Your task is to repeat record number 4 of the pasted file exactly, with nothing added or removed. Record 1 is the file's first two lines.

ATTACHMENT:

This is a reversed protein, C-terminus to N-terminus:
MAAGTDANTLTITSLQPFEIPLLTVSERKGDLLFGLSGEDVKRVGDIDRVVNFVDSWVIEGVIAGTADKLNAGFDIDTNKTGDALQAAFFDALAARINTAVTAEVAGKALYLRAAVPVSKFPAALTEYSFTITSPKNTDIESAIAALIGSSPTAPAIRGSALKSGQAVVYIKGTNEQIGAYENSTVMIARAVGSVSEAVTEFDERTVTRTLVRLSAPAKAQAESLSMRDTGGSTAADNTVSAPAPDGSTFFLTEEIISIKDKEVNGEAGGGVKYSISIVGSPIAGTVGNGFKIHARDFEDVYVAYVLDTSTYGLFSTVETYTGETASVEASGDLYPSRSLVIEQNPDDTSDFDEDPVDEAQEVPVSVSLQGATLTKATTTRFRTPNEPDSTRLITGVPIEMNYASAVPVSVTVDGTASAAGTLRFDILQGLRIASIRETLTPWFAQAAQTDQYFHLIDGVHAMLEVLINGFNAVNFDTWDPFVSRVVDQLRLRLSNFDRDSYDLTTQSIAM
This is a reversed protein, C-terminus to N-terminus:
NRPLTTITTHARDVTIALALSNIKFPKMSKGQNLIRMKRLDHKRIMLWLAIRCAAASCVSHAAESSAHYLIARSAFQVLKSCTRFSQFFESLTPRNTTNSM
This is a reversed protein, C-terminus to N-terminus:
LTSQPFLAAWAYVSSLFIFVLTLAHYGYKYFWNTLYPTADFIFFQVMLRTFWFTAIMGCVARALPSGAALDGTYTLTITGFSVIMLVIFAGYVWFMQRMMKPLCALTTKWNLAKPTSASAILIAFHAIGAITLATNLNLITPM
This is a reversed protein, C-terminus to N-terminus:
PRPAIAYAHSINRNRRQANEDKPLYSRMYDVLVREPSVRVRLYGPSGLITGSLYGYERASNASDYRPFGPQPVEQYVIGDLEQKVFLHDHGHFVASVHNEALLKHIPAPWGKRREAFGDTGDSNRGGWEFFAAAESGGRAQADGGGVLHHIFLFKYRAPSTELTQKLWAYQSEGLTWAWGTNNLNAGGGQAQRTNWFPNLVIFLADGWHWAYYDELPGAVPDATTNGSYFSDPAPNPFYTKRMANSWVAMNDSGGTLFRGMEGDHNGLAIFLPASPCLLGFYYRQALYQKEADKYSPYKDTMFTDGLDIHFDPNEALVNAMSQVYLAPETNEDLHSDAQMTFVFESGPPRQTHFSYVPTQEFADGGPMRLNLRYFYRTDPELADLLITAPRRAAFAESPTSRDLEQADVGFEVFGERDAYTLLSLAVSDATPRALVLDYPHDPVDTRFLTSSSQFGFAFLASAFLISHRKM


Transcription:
This is a reversed protein, C-terminus to N-terminus:
PRPAIAYAHSINRNRRQANEDKPLYSRMYDVLVREPSVRVRLYGPSGLITGSLYGYERASNASDYRPFGPQPVEQYVIGDLEQKVFLHDHGHFVASVHNEALLKHIPAPWGKRREAFGDTGDSNRGGWEFFAAAESGGRAQADGGGVLHHIFLFKYRAPSTELTQKLWAYQSEGLTWAWGTNNLNAGGGQAQRTNWFPNLVIFLADGWHWAYYDELPGAVPDATTNGSYFSDPAPNPFYTKRMANSWVAMNDSGGTLFRGMEGDHNGLAIFLPASPCLLGFYYRQALYQKEADKYSPYKDTMFTDGLDIHFDPNEALVNAMSQVYLAPETNEDLHSDAQMTFVFESGPPRQTHFSYVPTQEFADGGPMRLNLRYFYRTDPELADLLITAPRRAAFAESPTSRDLEQADVGFEVFGERDAYTLLSLAVSDATPRALVLDYPHDPVDTRFLTSSSQFGFAFLASAFLISHRKM